Nonlinear dynamics of coupled oscillator networks underlying control of gut motility
|Competition Year:||2017||Fiscal Year:||2017-2018|
|Project Lead Name:||Huizinga, Jan||Institution:||McMaster University|
|Department:||Medicine - Medicine||Province:||Ontario|
|Award Amount:||$40,000||Installment:||1 - 5|
|Program:||Discovery Grants Program - Individual||Selection Committee:||Genes, Cells and Molecules|
|Research Subject:||Linear and non-linear systems||Area of Application:||Modelling and mathematical simulation of natural processes|
|Co-Researchers:||No Co-Researcher||Partners:||No Partners|
Motility of the gut to facilitate absorption of nutrients and transport along the alimentary canal is essential for life. Yet we still know little about control mechanisms of motility, in particular in the intestine and colon. My laboratory has unique expertise in pacemaker cells of the gut, the interstitial cells of Cajal (ICC), and it is these cells that dominate control over pattern generation of motility.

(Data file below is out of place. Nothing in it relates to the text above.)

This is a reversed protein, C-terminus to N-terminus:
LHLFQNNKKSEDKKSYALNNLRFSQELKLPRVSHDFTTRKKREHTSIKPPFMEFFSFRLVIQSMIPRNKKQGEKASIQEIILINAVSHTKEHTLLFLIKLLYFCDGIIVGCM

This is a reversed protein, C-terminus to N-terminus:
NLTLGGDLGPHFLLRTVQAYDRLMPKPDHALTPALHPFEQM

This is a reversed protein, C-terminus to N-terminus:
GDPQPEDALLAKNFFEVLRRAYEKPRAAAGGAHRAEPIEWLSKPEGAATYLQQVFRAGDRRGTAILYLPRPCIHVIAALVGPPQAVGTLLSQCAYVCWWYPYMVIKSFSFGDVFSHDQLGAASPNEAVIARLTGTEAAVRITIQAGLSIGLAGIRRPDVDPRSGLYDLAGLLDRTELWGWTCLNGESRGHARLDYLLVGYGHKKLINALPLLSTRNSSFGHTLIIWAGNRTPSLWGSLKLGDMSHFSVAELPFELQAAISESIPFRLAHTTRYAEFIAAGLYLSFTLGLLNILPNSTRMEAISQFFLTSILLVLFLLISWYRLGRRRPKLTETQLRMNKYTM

In the 1990s my laboratory discovered that ICC have electrical oscillations that initiate contraction of gut muscle cells, resulting in publications in high impact scientific journals (Nature and Nature Medicine). This explained why contraction patterns are usually rhythmic (the ICC oscillate), but little else. To explain the patterns themselves we need to understand how ICC interact with each other in space and time, and this is the subject of our research proposal. ICC line the whole length of the gut and form a number of separate, net-like layers of cells (networks) at different depths through the gut wall. Our idea is that an oscillating ICC can sense both the oscillations of its neighbours in the same network and the oscillations of other ICC networks. We published some groundwork for this proposal in Nature Communication in 2014. It is
Our proposed research will be done through a training plan that involves close collaboration between trainees in mathematical modeling, physiology and clinical studies, all within the Farncombe Family Digestive Health Research Institute, where students find a thriving research-training environment. This is supplemented with collaborations with the Departments of Engineering at McMaster and the University of Toronto. The training plan is also facilitated by my directorship of the Honours Biology Pharmacology Coop Program and my associate membership of Biomedical Engineering. We will train students, postdocs and research staff in interdisciplinary translational research.
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